Thursday, November 30, 2000

Organizers display vision for Freedom Center


'The inspiration for the design is the historic struggle for freedom.'

By Kristina Goetz
The Cincinnati Enquirer

        After years of design work, the public got its first look Wednesday at how the architecture, exhibits and landscaping will come together to convey the message of the Underground Railroad Freedom Center.

        What has long been only brief descriptions and minimal drawings on paper assumed full form with the unveiling of the center's architectural model.

        “The unveiling ... is a milestone in the Freedom Center's progress,” said President Ed Rigaud.

[photo] A computer-created view of the new center against the Cincinnati skyline.
(Randy Mazzola graphic)
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        “(It) will help our donors and supporters to visualize the reality that a national monument is coming to Cincinnati.”

        Alpha Blackburn, president of Blackburn Architects, the leading firm on the project, described how the power of the Underground Railroad story and the message of the center were infused into the structure and grounds themselves.

        “The inspiration of the design is the historic struggle for freedom,” she said. “In particular, it reflects aspects of the journey of many slaves across the Ohio River and over a challenging landscape.”

        The Freedom Center will be one of four major anchors in the $2 billion Ohio riverfront redevelopment project. The others are Paul Brown Stadium, Great American Ball Park and The Banks, a riverfront housing and entertainment neighborhood.

[photo] Center director John Fleming says the Freedom Center will help bring the community together.
(Brandi Stafford photos)
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        While organizers say they didn't want to shy away from presenting the horrors of slavery, they also want the center to feel inviting.

        That's why the building materials will be a combination of rough-hewn stones and warm, earth-toned metals. The building's colors will be warm, and the 100-foot-tall, undulating stone walls on the exterior will be earthy and heavy, with a sense of permanence.

        It will show that the struggle for freedom is not an easy one, yet it will be an environment in which visitors feel comfortable, Ms. Blackburn said.

        Ms. Blackburn, whose firm has worked on such projects as the Black Cultural Center at Purdue University and the Conseco Field House in Indianapolis, home to the Indiana Pacers, said the Freedom Center project is coming together well.

        “When I see the all-interior core together and the melding of the facility at the site, then I'm going to be satisfied,” she said.

THE MUSEUM
    Location: North bank of the Ohio River in downtown Cincinnati
    The museum will include:
    • An orientation theater with giant screen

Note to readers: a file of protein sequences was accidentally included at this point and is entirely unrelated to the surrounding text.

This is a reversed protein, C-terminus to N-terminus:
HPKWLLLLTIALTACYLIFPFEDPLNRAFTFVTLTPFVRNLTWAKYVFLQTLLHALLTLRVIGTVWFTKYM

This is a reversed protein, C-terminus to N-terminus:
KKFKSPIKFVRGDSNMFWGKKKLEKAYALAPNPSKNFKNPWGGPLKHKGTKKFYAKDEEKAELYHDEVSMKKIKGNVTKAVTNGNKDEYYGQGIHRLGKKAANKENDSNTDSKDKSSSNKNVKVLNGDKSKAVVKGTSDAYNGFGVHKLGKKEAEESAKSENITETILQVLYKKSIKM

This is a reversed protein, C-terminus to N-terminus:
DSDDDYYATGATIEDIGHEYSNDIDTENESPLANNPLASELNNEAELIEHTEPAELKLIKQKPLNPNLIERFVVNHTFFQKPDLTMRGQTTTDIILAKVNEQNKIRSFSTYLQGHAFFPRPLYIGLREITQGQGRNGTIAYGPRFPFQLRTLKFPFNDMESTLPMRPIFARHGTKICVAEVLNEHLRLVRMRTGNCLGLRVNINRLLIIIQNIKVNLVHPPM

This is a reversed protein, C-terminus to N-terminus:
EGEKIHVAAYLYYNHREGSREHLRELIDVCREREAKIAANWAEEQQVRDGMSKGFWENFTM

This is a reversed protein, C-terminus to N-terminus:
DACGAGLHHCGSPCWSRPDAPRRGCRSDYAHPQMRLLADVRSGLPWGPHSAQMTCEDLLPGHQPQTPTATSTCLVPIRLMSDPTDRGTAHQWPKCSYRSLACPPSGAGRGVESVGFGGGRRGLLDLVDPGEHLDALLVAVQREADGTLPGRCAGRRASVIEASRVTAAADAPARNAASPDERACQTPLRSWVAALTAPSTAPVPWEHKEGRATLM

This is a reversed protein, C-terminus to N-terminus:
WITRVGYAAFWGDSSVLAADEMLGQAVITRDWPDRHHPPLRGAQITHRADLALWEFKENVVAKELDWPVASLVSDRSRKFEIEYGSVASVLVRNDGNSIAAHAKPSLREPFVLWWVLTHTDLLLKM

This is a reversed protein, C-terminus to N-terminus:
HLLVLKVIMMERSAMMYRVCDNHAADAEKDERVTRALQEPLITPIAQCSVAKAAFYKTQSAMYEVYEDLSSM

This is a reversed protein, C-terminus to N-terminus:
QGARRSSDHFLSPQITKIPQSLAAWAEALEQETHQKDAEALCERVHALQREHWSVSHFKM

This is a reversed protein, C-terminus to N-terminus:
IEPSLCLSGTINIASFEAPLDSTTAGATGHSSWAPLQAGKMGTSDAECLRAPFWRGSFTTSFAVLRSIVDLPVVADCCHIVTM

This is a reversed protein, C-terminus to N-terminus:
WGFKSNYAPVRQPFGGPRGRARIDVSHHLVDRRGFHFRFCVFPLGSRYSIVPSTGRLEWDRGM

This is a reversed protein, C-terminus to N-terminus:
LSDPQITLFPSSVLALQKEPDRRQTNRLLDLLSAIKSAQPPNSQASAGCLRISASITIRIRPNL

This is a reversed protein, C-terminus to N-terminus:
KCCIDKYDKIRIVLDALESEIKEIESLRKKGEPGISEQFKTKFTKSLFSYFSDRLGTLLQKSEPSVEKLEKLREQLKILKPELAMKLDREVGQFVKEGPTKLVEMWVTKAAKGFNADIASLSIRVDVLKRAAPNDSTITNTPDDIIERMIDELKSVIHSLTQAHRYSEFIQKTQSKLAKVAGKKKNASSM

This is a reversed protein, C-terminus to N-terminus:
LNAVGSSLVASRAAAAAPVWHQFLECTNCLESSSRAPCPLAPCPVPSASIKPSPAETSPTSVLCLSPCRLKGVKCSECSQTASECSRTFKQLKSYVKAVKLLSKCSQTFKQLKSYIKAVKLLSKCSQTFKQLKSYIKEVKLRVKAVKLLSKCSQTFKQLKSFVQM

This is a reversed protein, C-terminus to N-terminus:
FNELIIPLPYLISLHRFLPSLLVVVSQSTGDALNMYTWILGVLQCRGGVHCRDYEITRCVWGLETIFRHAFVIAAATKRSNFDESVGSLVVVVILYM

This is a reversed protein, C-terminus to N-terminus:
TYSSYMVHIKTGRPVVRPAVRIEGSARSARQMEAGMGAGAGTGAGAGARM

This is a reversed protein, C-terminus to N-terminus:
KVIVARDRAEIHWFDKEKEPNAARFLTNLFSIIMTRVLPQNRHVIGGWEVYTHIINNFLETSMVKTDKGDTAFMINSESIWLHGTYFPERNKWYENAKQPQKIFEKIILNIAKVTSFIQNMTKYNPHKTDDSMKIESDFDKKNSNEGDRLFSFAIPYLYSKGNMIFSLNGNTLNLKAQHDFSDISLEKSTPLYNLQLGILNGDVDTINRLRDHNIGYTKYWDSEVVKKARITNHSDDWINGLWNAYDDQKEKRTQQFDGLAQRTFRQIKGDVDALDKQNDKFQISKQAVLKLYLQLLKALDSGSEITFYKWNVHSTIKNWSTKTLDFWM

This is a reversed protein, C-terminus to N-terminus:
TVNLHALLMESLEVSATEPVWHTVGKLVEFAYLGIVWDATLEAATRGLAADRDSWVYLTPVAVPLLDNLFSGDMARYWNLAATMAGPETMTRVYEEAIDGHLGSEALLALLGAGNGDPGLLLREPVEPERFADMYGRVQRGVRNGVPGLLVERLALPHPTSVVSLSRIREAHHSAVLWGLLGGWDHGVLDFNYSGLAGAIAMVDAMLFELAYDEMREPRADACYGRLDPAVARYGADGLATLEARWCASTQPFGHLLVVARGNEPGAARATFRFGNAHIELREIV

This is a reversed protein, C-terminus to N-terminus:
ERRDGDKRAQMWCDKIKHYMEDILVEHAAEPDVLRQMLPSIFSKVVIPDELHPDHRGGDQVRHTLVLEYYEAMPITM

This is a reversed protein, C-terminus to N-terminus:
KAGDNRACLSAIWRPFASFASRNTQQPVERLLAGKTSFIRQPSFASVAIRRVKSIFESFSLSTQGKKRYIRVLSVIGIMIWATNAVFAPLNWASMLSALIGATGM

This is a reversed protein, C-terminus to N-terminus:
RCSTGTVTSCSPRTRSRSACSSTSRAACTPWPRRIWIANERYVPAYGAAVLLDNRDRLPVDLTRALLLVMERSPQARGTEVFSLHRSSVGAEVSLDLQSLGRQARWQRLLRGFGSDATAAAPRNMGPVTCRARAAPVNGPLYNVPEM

• The Boeing Flight to Freedom interactive theater, combining live actors, film and special effects. It will recreate the escape experience for museum-goers.
    • A pre-Civil War two-story log slave jail.
    • 325-seat auditorium
    • Cafe
    • 2-acre urban park
    Groundbreaking: 2001 for the parking garage; 2002 for the center.
    Projected opening: Spring 2004.
    Project cost: $90 million to $110 million (about $45 million for building only, excluding exhibits).

        The 158,000-square-foot facility, scheduled to open in the spring of 2004, will have three separate but connected pavilions. The center building represents freedom and the two on either side, courage and cooperation, Ms. Blackburn said.

        “It doesn't look or feel like any other structure,” she said.

        Along with the unveiling of the model came a detailed description of floor plans, including features such as the Welcome Hall, where a historic, pre-Civil War, two-story slave jail will sit. It will be the central icon for the Freedom Center.

        Also included will be the Boeing Flight to Freedom Story Theatre, which will combine film, live actors and special effects to place the visitor in the Underground Railroad story. The audience may participate in a series of interactive experiences designed to recreate the emotions of the escape experience.

[photo] A model of the 158,000-square-foot facility.
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        Two history galleries will accommodate changing programs that will range from kiosks and workstations to mini-theaters and live interpretation.

        The last section, a three-part experience, will bring visitors an understanding of discrimination, slavery in other parts of the world and lessons on perseverance, determination and courage in today's world.

        “This will be a place where the community can come and discuss things like that,” said Dr. John Fleming, director of the Freedom Center.

        The first part of the last section is an electronic polling experience based on various scenarios of freedom and oppression. The second will be a gallery of modern-day images. The third space will consist of tiers of seating for a moderated forum.

        With the design nearly complete and staff working to secure exhibits, the next step for Freedom Center organizers will be the national capital campaign. The center has already raised $60 million of the $90 million it wants to raise.

        A national-awareness advertising campaign could start as early as February. The actual soliciting likely won't start, though, until later in the spring.

        “This signals that it's really going to happen,” Mr. Rigaud said.
       



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